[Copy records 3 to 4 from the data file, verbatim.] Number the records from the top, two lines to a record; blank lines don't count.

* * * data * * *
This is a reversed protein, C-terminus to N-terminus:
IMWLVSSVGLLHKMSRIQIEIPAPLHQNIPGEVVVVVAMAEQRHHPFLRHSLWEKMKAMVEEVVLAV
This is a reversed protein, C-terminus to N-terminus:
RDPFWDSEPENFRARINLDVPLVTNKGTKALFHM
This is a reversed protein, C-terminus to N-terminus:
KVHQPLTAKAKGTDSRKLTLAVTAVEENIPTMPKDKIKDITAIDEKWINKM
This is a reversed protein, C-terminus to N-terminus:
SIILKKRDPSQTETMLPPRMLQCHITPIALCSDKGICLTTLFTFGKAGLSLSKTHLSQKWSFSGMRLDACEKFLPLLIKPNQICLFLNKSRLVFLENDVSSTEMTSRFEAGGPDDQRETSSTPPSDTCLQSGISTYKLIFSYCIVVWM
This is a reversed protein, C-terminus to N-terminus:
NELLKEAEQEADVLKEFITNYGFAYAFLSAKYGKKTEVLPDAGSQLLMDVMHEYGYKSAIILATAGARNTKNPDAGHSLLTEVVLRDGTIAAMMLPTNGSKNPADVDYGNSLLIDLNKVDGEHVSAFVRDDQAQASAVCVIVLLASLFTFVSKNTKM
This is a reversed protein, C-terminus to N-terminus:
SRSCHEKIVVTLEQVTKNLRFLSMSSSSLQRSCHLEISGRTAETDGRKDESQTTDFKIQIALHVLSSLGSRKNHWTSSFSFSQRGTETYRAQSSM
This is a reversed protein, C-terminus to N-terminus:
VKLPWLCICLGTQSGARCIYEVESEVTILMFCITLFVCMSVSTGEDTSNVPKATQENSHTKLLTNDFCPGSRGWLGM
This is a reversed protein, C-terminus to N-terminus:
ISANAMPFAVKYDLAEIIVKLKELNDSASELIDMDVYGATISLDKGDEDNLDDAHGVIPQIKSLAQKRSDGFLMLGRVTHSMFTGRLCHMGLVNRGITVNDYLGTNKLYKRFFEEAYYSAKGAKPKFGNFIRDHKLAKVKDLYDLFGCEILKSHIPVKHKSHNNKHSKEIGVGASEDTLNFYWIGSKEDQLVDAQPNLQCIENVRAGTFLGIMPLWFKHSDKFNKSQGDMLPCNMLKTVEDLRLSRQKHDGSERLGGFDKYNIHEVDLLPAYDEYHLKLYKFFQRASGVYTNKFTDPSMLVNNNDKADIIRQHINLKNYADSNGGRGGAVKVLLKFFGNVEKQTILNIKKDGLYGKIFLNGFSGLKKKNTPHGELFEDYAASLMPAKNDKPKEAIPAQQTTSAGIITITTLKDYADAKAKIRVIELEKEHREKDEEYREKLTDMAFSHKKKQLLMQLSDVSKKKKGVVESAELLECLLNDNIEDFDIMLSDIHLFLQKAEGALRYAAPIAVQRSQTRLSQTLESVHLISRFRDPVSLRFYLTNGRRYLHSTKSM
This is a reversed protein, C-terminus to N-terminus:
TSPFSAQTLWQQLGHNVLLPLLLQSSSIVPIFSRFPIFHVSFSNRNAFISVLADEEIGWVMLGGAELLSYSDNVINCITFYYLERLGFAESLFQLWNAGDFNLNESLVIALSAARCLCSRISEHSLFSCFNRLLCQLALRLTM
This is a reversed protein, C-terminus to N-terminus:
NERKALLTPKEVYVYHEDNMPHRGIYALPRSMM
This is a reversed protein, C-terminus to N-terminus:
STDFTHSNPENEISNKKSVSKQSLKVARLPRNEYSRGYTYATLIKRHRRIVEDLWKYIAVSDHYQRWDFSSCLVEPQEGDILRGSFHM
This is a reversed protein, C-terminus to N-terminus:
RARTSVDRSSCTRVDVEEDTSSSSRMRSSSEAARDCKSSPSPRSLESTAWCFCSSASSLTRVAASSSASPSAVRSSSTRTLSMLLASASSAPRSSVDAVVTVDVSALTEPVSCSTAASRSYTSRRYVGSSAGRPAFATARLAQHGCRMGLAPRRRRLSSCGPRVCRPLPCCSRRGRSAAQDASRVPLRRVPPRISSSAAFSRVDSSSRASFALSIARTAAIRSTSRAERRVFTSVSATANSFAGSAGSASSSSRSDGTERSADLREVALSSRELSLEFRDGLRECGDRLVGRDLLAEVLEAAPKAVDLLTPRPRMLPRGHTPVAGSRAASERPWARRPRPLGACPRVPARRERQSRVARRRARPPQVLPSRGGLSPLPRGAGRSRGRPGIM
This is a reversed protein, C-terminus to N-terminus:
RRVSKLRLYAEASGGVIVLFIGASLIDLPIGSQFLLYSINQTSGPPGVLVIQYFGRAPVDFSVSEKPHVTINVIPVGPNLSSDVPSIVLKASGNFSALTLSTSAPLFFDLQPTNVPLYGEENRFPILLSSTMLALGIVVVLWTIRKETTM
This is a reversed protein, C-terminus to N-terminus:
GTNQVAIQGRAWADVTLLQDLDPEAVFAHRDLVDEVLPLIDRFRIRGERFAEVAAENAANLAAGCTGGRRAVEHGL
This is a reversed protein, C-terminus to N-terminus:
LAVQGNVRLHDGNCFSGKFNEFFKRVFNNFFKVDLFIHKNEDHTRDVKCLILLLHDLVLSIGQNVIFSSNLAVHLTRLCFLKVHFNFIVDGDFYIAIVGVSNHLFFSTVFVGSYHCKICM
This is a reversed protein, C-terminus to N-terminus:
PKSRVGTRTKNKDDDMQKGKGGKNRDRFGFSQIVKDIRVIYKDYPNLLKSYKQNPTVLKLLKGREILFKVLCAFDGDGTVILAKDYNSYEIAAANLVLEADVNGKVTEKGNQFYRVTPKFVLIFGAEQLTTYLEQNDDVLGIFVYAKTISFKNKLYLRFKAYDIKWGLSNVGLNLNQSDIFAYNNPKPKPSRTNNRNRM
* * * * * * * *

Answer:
This is a reversed protein, C-terminus to N-terminus:
KVHQPLTAKAKGTDSRKLTLAVTAVEENIPTMPKDKIKDITAIDEKWINKM
This is a reversed protein, C-terminus to N-terminus:
SIILKKRDPSQTETMLPPRMLQCHITPIALCSDKGICLTTLFTFGKAGLSLSKTHLSQKWSFSGMRLDACEKFLPLLIKPNQICLFLNKSRLVFLENDVSSTEMTSRFEAGGPDDQRETSSTPPSDTCLQSGISTYKLIFSYCIVVWM